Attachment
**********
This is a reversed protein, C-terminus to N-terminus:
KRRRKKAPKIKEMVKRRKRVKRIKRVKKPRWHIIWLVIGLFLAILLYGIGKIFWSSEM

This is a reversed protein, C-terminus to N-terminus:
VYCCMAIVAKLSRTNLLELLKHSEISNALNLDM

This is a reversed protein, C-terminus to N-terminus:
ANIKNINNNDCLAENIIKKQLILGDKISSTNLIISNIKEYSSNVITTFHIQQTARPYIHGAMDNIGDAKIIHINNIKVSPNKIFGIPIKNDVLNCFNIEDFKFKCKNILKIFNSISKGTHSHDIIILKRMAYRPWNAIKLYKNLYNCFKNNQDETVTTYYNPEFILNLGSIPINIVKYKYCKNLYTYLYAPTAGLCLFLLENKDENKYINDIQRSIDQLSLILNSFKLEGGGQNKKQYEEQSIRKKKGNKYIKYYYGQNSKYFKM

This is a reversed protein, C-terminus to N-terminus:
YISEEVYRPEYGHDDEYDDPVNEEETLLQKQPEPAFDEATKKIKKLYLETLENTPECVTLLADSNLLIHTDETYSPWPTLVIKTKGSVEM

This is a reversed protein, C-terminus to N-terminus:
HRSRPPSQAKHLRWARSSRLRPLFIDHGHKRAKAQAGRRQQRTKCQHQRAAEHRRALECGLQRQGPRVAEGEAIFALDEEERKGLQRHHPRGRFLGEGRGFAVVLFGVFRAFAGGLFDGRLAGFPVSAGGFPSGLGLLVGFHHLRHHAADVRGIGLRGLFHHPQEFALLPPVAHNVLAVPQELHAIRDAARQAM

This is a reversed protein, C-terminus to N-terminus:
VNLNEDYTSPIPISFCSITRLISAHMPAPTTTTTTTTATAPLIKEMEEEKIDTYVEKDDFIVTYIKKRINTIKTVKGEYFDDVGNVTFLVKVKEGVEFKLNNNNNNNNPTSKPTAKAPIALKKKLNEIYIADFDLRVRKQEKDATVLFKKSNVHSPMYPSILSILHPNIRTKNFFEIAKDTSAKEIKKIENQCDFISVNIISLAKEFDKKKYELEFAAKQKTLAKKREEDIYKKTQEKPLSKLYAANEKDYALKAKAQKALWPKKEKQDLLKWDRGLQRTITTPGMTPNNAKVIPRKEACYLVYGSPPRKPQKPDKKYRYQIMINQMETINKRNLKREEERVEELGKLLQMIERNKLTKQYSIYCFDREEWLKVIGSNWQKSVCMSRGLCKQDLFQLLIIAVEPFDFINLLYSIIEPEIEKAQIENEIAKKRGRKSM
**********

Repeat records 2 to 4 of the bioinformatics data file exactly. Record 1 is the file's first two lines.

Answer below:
This is a reversed protein, C-terminus to N-terminus:
VYCCMAIVAKLSRTNLLELLKHSEISNALNLDM

This is a reversed protein, C-terminus to N-terminus:
ANIKNINNNDCLAENIIKKQLILGDKISSTNLIISNIKEYSSNVITTFHIQQTARPYIHGAMDNIGDAKIIHINNIKVSPNKIFGIPIKNDVLNCFNIEDFKFKCKNILKIFNSISKGTHSHDIIILKRMAYRPWNAIKLYKNLYNCFKNNQDETVTTYYNPEFILNLGSIPINIVKYKYCKNLYTYLYAPTAGLCLFLLENKDENKYINDIQRSIDQLSLILNSFKLEGGGQNKKQYEEQSIRKKKGNKYIKYYYGQNSKYFKM

This is a reversed protein, C-terminus to N-terminus:
YISEEVYRPEYGHDDEYDDPVNEEETLLQKQPEPAFDEATKKIKKLYLETLENTPECVTLLADSNLLIHTDETYSPWPTLVIKTKGSVEM